Everyday Math....It's Everyday
Working daily on math concepts with hands-on activities
Students acquire knowledge and skills, and develop an understanding of mathematics from their own experience. Mathematics is more meaningful when it is rooted in real life contexts and situations, and when children are given the opportunity to become actively involved in learning. Teachers and other adults play a very important role in providing children with rich and meaningful mathematical experiences.

Children begin school with more mathematical knowledge and intuition than previously believed. A K-6 curriculum should build on this intuitive and concrete foundation, gradually helping children gain an understanding of the abstract and symbolic.

Teachers, and their ability to provide excellent instruction, are the key factors in the success of any program. Previous efforts to reform mathematics instruction failed because they did not adequately consider the working lives of teachers.

Unit 2 Using Numbers & Organizing Data
Lesson 2.1 A Visit to Washington, D.C.
2.2 Many Names for Numbers
2.3 Place Value in Whole Numbers
2.4 Place Value with a Calculator
2.5 Organizing and Displaying Data
2.6 The Median
2.7 Addition of Multi digit Numbers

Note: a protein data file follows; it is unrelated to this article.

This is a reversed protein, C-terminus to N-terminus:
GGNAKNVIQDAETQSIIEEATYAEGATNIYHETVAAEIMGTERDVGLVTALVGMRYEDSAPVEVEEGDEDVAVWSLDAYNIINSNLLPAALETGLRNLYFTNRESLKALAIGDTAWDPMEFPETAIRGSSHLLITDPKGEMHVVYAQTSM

2.8 Displaying Data with a Bar Graph
2.9 Subtraction of Multi digit Numbers
2.10 Unit 2 Review and Assessment
Math Facts
You will find math fact contracts here.
Math Help
You will find helpful links to web-sites to offer you assistance with work at home.
Family Letters
Family lettes that go hom in the beginning of each unit can be found here.

Algorithms for Addition, Subtraction, Multiplication, and Division
At present this page describes only the Everyday Math algorithms for the four basic operations for whole number arithmetic. A description of the arithmetic of decimals, percents and fractions is left for another day.

Unit 3

Ant works on some basic facts with his little buddy.
One of our goals in the coming weeks is to finish memorizing the
multiplication facts for single-digit numbers. To help students master
the facts, they will play several math games. Ask your child to teach you
one of the games described in his or her Student Reference Book, and
play a few rounds together. The class will also take a series of 50-facts
tests. Because correct answers are counted only up to the first mistake
(and not counted thereafter), your child may at first receive a low
score. If this happens, don’t be alarmed. Before long, scores will
improve dramatically. Help your child set a realistic goal for the next
test, and discuss what can be done to meet that goal.